Enzyme brewing has been shown to be an efficient and cost effective path for breweries to reduce raw material costs. This market is set to expand in the coming decade as brewers look for ways to maintain flavour profiles without the cost structure of higher malt content beers.
Having the scientific evaluation of UTAS behind this project enabled confidence in demonstrating Australian barley as a supply source. Australian barley has now been presented as a preferred product compared with competitor exporting countries.
From a grower perspective, the raw barley export path will initially only be niche volumes. However, in the long-term - as volumes grow - it will offer a more flexible path to market than the traditional malting barley market. This is good news for grain growers, particularly as traditional malting markets have often been slow in adoption of new varieties which are agronomically superior.
Looking strategically into the long term of 10 to 20 years, it is likely that more and more beer will be made using raw unmalted barley as rising water and energy costs increase malt raw material costs. Already there are two beers commercially brewed based on raw unmalted barley and, as this increases, Australian grain growers are poised to supply this market.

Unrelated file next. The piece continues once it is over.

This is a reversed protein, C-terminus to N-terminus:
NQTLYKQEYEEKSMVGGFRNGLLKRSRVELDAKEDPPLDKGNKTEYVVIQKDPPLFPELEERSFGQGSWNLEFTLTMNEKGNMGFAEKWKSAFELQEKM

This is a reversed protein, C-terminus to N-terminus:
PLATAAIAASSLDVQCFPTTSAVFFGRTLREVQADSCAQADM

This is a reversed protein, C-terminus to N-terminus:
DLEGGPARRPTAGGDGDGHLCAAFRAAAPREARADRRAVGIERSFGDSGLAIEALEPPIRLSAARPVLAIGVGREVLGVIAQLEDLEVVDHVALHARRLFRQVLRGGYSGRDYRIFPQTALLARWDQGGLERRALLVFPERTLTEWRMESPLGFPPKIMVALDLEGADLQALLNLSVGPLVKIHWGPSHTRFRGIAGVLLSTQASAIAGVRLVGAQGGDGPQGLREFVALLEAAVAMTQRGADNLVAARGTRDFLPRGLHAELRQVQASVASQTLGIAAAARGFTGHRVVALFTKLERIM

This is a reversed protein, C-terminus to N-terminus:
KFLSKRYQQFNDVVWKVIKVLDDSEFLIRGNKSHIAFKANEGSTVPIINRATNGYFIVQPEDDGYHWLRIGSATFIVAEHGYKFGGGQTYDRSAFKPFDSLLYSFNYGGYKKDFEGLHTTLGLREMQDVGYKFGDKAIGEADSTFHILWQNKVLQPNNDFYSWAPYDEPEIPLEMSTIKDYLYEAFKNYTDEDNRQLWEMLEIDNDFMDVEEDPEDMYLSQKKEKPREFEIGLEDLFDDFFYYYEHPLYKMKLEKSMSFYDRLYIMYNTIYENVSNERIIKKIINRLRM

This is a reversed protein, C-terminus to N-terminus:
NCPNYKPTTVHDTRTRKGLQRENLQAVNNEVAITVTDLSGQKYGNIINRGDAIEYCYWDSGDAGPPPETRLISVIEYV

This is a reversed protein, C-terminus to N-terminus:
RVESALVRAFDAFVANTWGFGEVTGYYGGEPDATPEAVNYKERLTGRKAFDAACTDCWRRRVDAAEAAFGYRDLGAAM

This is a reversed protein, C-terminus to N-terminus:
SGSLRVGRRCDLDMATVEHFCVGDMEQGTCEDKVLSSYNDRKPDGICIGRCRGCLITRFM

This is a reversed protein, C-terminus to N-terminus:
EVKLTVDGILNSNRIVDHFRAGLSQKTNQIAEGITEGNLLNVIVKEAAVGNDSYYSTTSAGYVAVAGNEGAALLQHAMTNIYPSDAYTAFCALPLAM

An outline of the project's activities are as follows:
o Communication with UTAS for supply of barley samples from across Australia for technical assessment of varietal enzyme brewing performance.
o Collaboration with UTAS and brewing industry contacts for the required standards for 'Australian brewing barley'. This was then further tested against existing industry standards, so that this new supply chain would not cause segregation issues in storage and handling.
o The project officer visited a number of grain export organisations across Australia to assess supply potential and educate them about the enzyme brewing market. The project officer also facilitated a direct supply inspection from a major international brewing entity to commence Australian supply.